Jute, firm's survival, and British industrial policy: Government action under globalization

Research output: Chapter in Book/Report/Conference proceedingChapter

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Abstract

Industrial policy within the United Kingdom has a long and detailed history. Early forms of government regulation of industrial development can be dated back at least to the formation of monopoly companies in the form of the East and West India Companies for the exploitation of trade with the East and West Indies.1 More commonly, however, industrial policy is considered to have evolved in the twentieth century in response to the collapse of free trade and the Great Depression. The development of a ‘managed economy’ from the interwar years and extended further, following the successful organization of industry in wartime Britain, into the post-war era marked a new era in government’s role within the private economy.2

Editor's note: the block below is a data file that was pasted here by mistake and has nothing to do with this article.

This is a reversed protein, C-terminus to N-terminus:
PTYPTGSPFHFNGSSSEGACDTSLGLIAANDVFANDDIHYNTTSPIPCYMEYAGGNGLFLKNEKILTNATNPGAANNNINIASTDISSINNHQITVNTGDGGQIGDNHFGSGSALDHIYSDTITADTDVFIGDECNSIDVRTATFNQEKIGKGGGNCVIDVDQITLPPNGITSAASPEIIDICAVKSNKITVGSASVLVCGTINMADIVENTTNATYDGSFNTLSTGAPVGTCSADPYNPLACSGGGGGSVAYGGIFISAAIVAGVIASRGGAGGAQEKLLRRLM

Original languageEnglish
Title of host publicationComparative Responses to Globalization
Subtitle of host publicationExperiences of British and Japanese Enterprises
EditorsMaki Umemura, Rika Fujioka
PublisherPalgrave Macmillan
Chapter7
Pages141-158
Number of pages18
ISBN (Electronic)9781137263636
ISBN (Print)9781137263629
DOIs
Publication statusPublished - 29 Oct 2012

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